Peruvian citrus exports have registered a notable increase in 2020. The country had exported a total of 225,767 tons of citrus by week 34 (August 23), i.e. 38% more than by the same week of 2019, according to the general manager of the Association of Citrus Producers of Peru (Procitrus), Sergio del Castillo Valderrama.
In this period, mandarins increased by 44%; oranges increased by 47%; tangelo decreased by 1%; Sutil lemon grew by 20%, and the Tahiti lime and grapefruit grew by 26%.
Sergio del Castillo said that they expected to export more than 250,000 tons of citrus fruits this year because the country would continue to export mandarins for a few more weeks, and orange, lemon, and grapefruit peak in September and October.
“We'll have to wait until the end of the year to know the final figures; however, mandarin exports have already shown us a trend: to date, they have increased by 30% when to compared to all of last year. It is an important year, we've seen growth that we hadn't seen since 2017; that year the citrus category grew by 30% and we'll possibly exceed that result this year,” he commented.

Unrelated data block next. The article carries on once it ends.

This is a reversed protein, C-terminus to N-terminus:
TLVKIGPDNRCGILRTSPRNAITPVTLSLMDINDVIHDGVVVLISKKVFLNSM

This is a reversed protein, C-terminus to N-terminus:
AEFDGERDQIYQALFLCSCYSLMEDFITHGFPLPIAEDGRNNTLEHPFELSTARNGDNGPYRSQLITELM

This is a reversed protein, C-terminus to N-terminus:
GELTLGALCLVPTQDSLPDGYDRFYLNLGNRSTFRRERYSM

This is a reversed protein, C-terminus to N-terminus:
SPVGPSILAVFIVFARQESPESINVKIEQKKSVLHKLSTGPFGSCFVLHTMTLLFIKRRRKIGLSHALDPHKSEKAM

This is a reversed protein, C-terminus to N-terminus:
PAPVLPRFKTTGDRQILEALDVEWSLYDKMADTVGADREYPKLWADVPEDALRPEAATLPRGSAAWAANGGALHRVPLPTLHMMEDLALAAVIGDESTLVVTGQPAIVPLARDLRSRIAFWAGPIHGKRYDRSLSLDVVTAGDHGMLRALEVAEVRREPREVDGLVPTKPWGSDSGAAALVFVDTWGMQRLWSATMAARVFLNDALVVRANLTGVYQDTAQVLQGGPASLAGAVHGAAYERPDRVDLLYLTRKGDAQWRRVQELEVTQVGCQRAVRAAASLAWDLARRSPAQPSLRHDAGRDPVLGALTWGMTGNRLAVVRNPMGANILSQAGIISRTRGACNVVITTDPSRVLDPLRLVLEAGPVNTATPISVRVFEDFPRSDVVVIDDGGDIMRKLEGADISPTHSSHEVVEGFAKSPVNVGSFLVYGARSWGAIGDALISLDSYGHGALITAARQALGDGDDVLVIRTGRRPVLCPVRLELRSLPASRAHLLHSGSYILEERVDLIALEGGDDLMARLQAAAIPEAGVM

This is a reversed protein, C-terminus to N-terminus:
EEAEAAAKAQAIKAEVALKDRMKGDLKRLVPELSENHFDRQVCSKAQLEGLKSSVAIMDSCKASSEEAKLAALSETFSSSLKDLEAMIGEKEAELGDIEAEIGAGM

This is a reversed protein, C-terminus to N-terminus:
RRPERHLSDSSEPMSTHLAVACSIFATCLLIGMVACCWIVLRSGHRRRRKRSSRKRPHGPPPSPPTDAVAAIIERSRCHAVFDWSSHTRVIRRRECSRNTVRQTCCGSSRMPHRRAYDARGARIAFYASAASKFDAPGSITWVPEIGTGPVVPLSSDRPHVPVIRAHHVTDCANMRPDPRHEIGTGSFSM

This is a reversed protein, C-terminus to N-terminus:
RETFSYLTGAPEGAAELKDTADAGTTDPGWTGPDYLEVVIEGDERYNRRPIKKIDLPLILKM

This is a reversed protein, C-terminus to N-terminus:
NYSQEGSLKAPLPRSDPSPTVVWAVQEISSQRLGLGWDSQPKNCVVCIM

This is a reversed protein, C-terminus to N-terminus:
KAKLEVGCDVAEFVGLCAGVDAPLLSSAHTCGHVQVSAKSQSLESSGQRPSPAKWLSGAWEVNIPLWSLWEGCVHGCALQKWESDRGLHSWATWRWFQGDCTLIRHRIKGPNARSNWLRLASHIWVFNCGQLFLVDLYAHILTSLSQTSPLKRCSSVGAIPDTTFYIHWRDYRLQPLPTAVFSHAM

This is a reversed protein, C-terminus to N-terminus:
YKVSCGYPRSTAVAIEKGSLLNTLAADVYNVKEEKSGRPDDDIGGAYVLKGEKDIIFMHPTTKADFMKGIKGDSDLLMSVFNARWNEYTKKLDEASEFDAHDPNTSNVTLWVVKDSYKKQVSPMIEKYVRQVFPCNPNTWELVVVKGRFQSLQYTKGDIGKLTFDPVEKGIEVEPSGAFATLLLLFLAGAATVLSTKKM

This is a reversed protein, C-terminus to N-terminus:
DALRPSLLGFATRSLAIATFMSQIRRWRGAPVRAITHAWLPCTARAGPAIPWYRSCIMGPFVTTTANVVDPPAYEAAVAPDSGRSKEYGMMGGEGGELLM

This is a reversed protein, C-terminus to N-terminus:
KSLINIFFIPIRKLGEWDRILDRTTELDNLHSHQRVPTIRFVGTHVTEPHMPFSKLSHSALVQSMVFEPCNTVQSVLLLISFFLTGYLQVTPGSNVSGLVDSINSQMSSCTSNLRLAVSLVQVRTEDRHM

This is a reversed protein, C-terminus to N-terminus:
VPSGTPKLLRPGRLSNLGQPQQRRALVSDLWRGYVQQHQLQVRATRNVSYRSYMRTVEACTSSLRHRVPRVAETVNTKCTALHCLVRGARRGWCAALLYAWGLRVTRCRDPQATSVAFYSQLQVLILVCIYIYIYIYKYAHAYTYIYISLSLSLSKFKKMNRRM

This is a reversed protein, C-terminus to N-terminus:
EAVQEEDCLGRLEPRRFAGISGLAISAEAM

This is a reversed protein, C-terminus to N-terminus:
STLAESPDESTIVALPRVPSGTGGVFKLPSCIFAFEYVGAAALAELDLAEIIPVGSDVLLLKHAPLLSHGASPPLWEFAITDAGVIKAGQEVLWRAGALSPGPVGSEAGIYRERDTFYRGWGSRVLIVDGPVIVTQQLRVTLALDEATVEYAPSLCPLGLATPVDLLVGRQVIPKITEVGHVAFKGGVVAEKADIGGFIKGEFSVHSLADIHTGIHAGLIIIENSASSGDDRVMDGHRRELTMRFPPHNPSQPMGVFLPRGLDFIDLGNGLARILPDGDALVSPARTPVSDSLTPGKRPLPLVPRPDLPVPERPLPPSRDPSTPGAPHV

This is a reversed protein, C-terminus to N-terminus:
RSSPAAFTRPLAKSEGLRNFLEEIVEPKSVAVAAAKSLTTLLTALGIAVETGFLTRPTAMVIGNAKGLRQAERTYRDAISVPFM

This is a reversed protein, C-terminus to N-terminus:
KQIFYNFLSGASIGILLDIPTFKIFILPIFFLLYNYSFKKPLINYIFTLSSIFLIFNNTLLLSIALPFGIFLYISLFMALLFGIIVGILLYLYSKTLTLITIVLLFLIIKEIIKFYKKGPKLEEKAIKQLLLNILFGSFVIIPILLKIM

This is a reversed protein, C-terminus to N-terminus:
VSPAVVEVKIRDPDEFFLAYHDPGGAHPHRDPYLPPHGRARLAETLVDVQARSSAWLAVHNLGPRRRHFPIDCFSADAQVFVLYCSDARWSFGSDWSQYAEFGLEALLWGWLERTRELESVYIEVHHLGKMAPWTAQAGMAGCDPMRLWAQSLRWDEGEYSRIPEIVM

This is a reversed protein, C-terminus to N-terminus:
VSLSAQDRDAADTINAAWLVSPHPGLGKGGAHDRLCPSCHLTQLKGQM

“On balance, all destinations have received more fruit, since the export volume has grown by almost 40% and we have distributed it proportionally; but the three markets that have absorbed the most this increase are the United States, which went from 35% to 44%, followed by Canada, which rose from 7% to 7.5%, and Russia, which grew from 3.7% to 4%," he said.
China continues to have a 6.5% percentage share of the market; Europe fell from 18% to 13%, the United Kingdom has gone from 19% to 17%, and other countries located in Central America have fallen from 11% to 8.5%.
According to Sergio del Castillo, the domestic market has been affected by a greater amount of fruit. "Exports have grown by 40%, but the volume sent to the local market also increased. Since there were more products, the price of the fruit that wasn't exported decreased."
“All in all, the export-oriented citrus grower has had a good season, with higher volumes of citrus that have been absorbed by the destination places. The United States has been the great catalyst, as they have demanded nearly 100,000 tons of citrus fruits from Peru,” the general manager of Procitrus concluded.